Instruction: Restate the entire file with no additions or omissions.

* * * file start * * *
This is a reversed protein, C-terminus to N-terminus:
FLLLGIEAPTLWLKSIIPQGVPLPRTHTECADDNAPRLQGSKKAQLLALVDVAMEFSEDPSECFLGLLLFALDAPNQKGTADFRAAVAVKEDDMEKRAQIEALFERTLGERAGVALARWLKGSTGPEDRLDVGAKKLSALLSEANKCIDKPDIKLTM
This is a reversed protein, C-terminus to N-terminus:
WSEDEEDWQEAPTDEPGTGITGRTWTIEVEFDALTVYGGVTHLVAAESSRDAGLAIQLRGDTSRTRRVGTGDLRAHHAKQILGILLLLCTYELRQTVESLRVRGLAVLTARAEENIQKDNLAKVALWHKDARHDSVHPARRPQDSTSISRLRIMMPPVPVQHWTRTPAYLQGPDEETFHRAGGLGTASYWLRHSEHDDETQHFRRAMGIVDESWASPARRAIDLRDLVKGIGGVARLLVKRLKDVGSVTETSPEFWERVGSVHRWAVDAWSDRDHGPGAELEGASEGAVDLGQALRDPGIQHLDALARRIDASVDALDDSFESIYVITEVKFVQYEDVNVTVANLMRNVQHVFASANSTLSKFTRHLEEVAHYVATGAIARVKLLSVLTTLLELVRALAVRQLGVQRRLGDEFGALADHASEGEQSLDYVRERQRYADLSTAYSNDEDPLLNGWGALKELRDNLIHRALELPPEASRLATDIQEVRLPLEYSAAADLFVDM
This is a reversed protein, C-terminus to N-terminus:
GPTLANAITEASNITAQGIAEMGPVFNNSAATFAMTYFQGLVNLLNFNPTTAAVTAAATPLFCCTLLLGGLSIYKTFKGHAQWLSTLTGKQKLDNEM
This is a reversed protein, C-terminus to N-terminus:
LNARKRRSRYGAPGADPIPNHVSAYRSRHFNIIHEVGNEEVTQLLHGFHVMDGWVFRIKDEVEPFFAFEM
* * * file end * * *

This is a reversed protein, C-terminus to N-terminus:
FLLLGIEAPTLWLKSIIPQGVPLPRTHTECADDNAPRLQGSKKAQLLALVDVAMEFSEDPSECFLGLLLFALDAPNQKGTADFRAAVAVKEDDMEKRAQIEALFERTLGERAGVALARWLKGSTGPEDRLDVGAKKLSALLSEANKCIDKPDIKLTM
This is a reversed protein, C-terminus to N-terminus:
WSEDEEDWQEAPTDEPGTGITGRTWTIEVEFDALTVYGGVTHLVAAESSRDAGLAIQLRGDTSRTRRVGTGDLRAHHAKQILGILLLLCTYELRQTVESLRVRGLAVLTARAEENIQKDNLAKVALWHKDARHDSVHPARRPQDSTSISRLRIMMPPVPVQHWTRTPAYLQGPDEETFHRAGGLGTASYWLRHSEHDDETQHFRRAMGIVDESWASPARRAIDLRDLVKGIGGVARLLVKRLKDVGSVTETSPEFWERVGSVHRWAVDAWSDRDHGPGAELEGASEGAVDLGQALRDPGIQHLDALARRIDASVDALDDSFESIYVITEVKFVQYEDVNVTVANLMRNVQHVFASANSTLSKFTRHLEEVAHYVATGAIARVKLLSVLTTLLELVRALAVRQLGVQRRLGDEFGALADHASEGEQSLDYVRERQRYADLSTAYSNDEDPLLNGWGALKELRDNLIHRALELPPEASRLATDIQEVRLPLEYSAAADLFVDM
This is a reversed protein, C-terminus to N-terminus:
GPTLANAITEASNITAQGIAEMGPVFNNSAATFAMTYFQGLVNLLNFNPTTAAVTAAATPLFCCTLLLGGLSIYKTFKGHAQWLSTLTGKQKLDNEM
This is a reversed protein, C-terminus to N-terminus:
LNARKRRSRYGAPGADPIPNHVSAYRSRHFNIIHEVGNEEVTQLLHGFHVMDGWVFRIKDEVEPFFAFEM